Kipchoge returns to the Berlin marathon to prepare for the 2024 Olympics

A year after setting a new world record, the Kenyan returns to the German capital five months after his failure in Boston.

Five months after his failure in Boston and less than a year before the challenge of an unprecedented Olympic hat-trick in Paris, the Kenyan Eliud Kipchoge returned on Sunday to the Berlin marathon, his garden where he set his two world records .

“When you are inside a race, anything can happen”Eliud Kipchoge said on Friday before the Berlin marathon (departure at 9:15 a.m. Sunday), without wanting to say more about his chronometric claims in the streets of the German capital, where the threat of action by climate activists looms. “It’s good to be back in Berlin. It’s always like coming home. I look forward”he wrote on his Instagram account mid-week, upon arriving in Berlin, where Kipchoge won four times (2015, 2017, 2018 and 2022).

Renowned for being one of the fastest courses in the world, Berlin has been the scene of the last eight men’s world records over the 42.195 kilometers, with the two most recent being set by Kipchoge in 2018 in 2h01:39, and the year ped in 2h01:09. In 2022, the Kenyan had set an infernal pace by running the first 25 kilometers at a pace of 2:51/km, cherishing the hope of becoming the first man under two hours, an improbable wall that he had broken during an unofficial race in Vienna in October 2019 (1h59:41).

“I learned a lot from last year’s race. But last year was last year. 2023 is different from 2022, with a different approach”estimated Kipchoge two days before the test. “Absolutely, I’m nervous. But the nervousness proves that I am ready for the task that awaits me on Sunday.he added.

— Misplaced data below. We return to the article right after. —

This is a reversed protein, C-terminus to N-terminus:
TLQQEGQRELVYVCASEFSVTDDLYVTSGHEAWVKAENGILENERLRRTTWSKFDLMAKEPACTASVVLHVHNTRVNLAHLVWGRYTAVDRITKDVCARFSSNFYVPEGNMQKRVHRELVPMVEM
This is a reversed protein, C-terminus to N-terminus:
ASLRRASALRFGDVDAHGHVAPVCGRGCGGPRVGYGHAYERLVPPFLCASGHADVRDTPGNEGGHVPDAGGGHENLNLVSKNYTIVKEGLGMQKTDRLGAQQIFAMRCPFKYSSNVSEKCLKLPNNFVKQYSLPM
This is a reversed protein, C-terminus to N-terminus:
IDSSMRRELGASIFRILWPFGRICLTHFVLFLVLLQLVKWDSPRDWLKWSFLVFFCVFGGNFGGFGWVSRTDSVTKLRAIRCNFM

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One goal: the Olympic treble

Since his world record, the 38-year-old Kenyan suffered a rare setback in Boston at the end of April 2023, taking only sixth place on a hillier course than in Berlin. “I’m trying to forget what happened in Boston, it’s stuck in my head”he explained to AFP in an interview at his home in Kaptagat, on the Rift Valley plateaus, in mid-June.

On this occasion, he affirmed that after Rio in 2016 and Tokyo in 2021, his “priority” in the coming months was the Olympic hat-trick, a feat that no marathon runner has managed to achieve so far at the Games. With his 2016/2021 double, Kipchoge joined the East German Waldemar Cierpinski (Montreal 1976 and Moscow 1980) and the Ethiopian Abebe Bikila (Rome 1960 and Tokyo 1964) in the history of the discipline.

After the Olympic race, extremely rugged in Paris and its region on August 11, 2024, he will be able to return to his tireless quest to mark the history of the discipline, wishing to add his name to the list of six “major” marathons. Winner in Berlin, London (2015, 2016, 2018 and 2019), Tokyo (2022) and Chicago (2014), he is still missing Boston and New York.

In Berlin on Sunday, the women’s race will offer a very dense field with seven athletes under 2h20, including the Ethiopian Tigst efa (26), who signed the fifth best time in history last year under the Brandenburg Gate. in 2h15:37.

“I think I can run even faster on Sunday, an improvement would be a success”she estimated without wanting to comment on a possible world record, owned by Kenyan Brigid Kosgei since October 2019, in 2h14:04 in Chicago.

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